Anita Nasr's Reviews > To Conquer Heaven

To Conquer Heaven by Felix Long
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really liked it

To Conquer Heaven kept me up late and had me reaching for my e-reader several times throughout the day. Though it’s a dense 370 pages—absolutely packed with details—I put it away in fewer than 48 hours. I’d say the book was a cross between a Dan Brown novel and an Indiana Jones adventure but Dan Brown never showed this level of mastery of English vocabulary and Indiana Jones’s escapades never got this dark. There are hard consequences here, a fact I appreciated given the glut of formulaic, G-rated literary journeys today.

In the opening chapters we meet young, reserved, doctoral scholar Jeremy, a Canadian born to Chinese parents who is still trying to earn back their respect after a single night of debauchery in college. But he might be able to reverse his fate with a recent discovery: a document that may just pinpoint the location of one of the greatest archaeological finds of our age. He drops into Macau to rustle up financial backing from his former college roommate, Brett—a Texan born into money who disguises a neglected childhood with a brash attitude and politically incorrect humour. The linchpin to their mission of discovery is Saffiyah, an Egyptian daughter of famed archaeologists who is an expert on the First Emperor of China, and whose mentor, Jin, joins the expedition under an aura of mystery. The characters are unique, well drawn, likeable, and each has a secret to reveal as the story unfolds.

And so begins the quest. Each chapter is named after an animal sign in the Chinese zodiac and begins with a verse from Taoist teachings. About a quarter way through the book, the prose blossoms and gains confidence, and the narrative sweeps you up in the adventure. One of the highlights for me was the depiction of China—the awe of the protagonists upon arrival, the colossal yet intricate nature of the architecture, the reverence for tradition and customs very much alive today. Having grown up watching the iconic television series, ‘Monkey’, I was familiar with the legend and more than happy to go on this ride. Without giving anything away, I was also pleased with the twist surrounding a name, which I had picked up on thanks to my Arabic heritage.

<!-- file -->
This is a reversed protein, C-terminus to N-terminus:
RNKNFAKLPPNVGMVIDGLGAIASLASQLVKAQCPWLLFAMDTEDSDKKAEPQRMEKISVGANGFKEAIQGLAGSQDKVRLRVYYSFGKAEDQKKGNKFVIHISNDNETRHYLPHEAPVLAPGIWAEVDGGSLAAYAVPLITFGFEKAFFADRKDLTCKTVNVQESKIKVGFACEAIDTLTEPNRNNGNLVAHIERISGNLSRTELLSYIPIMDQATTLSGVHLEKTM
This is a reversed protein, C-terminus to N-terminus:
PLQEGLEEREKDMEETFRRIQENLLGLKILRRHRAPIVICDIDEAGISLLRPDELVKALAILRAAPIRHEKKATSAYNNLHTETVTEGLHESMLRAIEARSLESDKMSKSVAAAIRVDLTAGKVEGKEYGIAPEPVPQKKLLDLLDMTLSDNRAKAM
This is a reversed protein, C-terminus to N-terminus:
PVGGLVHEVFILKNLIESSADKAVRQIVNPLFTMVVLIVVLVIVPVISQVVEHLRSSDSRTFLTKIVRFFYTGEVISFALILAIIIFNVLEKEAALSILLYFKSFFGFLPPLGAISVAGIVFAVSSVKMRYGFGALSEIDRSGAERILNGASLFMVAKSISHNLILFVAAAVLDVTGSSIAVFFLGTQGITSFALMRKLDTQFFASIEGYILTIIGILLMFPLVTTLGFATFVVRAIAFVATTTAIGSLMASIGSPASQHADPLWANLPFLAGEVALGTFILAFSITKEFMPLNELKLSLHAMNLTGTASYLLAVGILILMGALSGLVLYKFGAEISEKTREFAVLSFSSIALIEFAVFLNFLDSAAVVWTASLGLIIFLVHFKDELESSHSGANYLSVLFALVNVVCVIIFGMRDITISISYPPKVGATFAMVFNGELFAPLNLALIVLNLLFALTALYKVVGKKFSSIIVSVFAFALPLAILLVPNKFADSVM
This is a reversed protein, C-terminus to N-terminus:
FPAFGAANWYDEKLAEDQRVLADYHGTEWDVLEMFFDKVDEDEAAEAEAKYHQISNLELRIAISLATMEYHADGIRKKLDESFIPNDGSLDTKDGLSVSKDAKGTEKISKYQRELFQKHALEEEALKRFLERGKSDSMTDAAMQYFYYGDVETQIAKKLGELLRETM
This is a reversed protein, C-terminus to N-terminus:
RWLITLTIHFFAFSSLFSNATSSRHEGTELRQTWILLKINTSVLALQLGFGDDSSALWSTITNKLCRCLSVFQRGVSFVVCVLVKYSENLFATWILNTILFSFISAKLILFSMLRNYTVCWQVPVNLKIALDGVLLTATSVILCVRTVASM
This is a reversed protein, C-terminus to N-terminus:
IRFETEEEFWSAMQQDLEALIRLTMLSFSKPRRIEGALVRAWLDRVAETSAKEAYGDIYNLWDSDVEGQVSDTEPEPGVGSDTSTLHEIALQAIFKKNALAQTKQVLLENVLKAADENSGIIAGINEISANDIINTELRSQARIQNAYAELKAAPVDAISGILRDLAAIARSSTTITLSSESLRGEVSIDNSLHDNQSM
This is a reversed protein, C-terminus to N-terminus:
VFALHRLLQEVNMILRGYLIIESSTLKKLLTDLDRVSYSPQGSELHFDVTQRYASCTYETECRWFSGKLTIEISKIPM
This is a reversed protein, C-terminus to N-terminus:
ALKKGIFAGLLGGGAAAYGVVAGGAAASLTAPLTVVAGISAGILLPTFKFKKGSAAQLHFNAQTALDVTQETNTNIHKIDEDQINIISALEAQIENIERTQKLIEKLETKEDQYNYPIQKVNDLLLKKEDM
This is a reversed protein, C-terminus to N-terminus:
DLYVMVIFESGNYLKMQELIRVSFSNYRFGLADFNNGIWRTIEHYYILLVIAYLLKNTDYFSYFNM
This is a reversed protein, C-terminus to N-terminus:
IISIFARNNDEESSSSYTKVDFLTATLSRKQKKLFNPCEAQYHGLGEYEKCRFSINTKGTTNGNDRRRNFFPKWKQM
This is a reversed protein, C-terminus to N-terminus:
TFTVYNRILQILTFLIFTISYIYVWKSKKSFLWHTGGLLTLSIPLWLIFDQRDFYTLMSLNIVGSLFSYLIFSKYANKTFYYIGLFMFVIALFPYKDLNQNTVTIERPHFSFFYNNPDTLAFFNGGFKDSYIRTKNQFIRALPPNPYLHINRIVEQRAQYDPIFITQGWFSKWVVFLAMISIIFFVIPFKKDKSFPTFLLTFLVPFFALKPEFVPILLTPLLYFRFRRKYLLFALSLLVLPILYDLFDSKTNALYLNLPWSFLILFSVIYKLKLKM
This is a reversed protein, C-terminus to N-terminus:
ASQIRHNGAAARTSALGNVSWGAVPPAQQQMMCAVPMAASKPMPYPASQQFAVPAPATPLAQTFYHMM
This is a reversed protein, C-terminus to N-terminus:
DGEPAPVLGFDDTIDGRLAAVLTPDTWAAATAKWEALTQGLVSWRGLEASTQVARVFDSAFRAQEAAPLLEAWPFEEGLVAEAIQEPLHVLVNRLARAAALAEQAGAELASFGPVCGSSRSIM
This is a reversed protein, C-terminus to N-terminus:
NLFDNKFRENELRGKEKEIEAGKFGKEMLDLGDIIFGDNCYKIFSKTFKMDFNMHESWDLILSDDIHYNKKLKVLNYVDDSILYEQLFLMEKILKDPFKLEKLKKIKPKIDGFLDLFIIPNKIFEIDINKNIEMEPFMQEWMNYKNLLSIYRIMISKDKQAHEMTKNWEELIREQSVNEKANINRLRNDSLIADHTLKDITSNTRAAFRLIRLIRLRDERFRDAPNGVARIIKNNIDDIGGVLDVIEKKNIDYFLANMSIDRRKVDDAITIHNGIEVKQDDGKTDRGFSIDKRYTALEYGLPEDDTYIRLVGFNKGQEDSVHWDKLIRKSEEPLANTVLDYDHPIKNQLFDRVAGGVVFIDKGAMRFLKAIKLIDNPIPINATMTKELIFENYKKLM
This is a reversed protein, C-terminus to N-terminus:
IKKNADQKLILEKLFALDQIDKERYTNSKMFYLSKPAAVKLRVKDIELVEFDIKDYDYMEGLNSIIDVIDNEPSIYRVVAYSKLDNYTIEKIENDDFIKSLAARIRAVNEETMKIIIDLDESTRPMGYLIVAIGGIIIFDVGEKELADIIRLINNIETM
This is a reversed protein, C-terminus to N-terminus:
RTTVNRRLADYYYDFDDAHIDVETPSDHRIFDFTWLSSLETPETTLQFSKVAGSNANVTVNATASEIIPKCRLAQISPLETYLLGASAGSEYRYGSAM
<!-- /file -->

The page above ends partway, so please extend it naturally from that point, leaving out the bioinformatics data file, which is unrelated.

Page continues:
There’s a lot to chew on in To Conquer Heaven. On the flip side of this is that sometimes the details can become oppressive and overwhelming, especially during the initial unveiling of The Lost Tomb when there is little dialogue to break up the mountain of information. Another obstacle for me was the punctuation—missing and misplaced commas, and the rarely seen hyphen between double-barrelled adjectives—and quite a few dangling modifiers. I was very impressed with the technically mind-bending vocabulary, but when descriptions are this complex, you need punctuation to help you make your way through a sentence.

You’ll find some beautifully rendered images in this book (“The two old men were as still as the stone bench on which they sat, as though their lengthy communion with the element had turned them into statues.”), a breadth of imagination and moments of thoughtful observation (“He looked down at the ponies' hooves pushing the earth by, as though by their effort alone, the world turned.”), and powerful descriptions of mystic legends and magic (“His shout was a syllable so ancient and powerful that Saffiyah's mind instantly censored it.”). You’ll also find humour (“How is something authorised as 'feng shui compliant' he wondered. Is there a Chinese Ministry of Magic?”). Be prepared to have your heart broken, to learn something new and to go places you didn’t expect to go.
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Reading Progress

Finished Reading
January 15, 2017 – Shelved

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